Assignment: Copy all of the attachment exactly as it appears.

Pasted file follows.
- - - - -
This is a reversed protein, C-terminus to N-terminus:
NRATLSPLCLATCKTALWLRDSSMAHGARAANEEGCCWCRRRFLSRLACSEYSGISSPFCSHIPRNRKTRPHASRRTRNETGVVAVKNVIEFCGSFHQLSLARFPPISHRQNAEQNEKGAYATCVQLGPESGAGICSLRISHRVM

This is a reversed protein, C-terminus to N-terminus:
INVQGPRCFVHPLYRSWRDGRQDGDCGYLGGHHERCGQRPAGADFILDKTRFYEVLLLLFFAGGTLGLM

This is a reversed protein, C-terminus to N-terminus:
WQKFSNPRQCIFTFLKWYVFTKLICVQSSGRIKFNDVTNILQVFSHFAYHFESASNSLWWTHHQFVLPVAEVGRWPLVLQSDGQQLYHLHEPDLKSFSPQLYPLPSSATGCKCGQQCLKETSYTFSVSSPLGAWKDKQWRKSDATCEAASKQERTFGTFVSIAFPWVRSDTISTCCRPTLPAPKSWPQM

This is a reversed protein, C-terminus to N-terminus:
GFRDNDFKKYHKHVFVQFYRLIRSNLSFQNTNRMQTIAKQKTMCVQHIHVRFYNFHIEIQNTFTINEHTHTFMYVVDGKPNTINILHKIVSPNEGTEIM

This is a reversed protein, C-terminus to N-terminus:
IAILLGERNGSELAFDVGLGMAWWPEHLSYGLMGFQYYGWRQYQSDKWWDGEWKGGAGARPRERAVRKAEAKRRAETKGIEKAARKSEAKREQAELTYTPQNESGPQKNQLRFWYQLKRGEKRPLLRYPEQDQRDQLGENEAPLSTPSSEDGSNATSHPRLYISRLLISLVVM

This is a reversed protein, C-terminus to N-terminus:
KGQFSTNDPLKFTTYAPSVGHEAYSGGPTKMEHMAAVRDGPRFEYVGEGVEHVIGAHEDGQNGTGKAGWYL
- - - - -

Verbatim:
This is a reversed protein, C-terminus to N-terminus:
NRATLSPLCLATCKTALWLRDSSMAHGARAANEEGCCWCRRRFLSRLACSEYSGISSPFCSHIPRNRKTRPHASRRTRNETGVVAVKNVIEFCGSFHQLSLARFPPISHRQNAEQNEKGAYATCVQLGPESGAGICSLRISHRVM

This is a reversed protein, C-terminus to N-terminus:
INVQGPRCFVHPLYRSWRDGRQDGDCGYLGGHHERCGQRPAGADFILDKTRFYEVLLLLFFAGGTLGLM

This is a reversed protein, C-terminus to N-terminus:
WQKFSNPRQCIFTFLKWYVFTKLICVQSSGRIKFNDVTNILQVFSHFAYHFESASNSLWWTHHQFVLPVAEVGRWPLVLQSDGQQLYHLHEPDLKSFSPQLYPLPSSATGCKCGQQCLKETSYTFSVSSPLGAWKDKQWRKSDATCEAASKQERTFGTFVSIAFPWVRSDTISTCCRPTLPAPKSWPQM

This is a reversed protein, C-terminus to N-terminus:
GFRDNDFKKYHKHVFVQFYRLIRSNLSFQNTNRMQTIAKQKTMCVQHIHVRFYNFHIEIQNTFTINEHTHTFMYVVDGKPNTINILHKIVSPNEGTEIM

This is a reversed protein, C-terminus to N-terminus:
IAILLGERNGSELAFDVGLGMAWWPEHLSYGLMGFQYYGWRQYQSDKWWDGEWKGGAGARPRERAVRKAEAKRRAETKGIEKAARKSEAKREQAELTYTPQNESGPQKNQLRFWYQLKRGEKRPLLRYPEQDQRDQLGENEAPLSTPSSEDGSNATSHPRLYISRLLISLVVM

This is a reversed protein, C-terminus to N-terminus:
KGQFSTNDPLKFTTYAPSVGHEAYSGGPTKMEHMAAVRDGPRFEYVGEGVEHVIGAHEDGQNGTGKAGWYL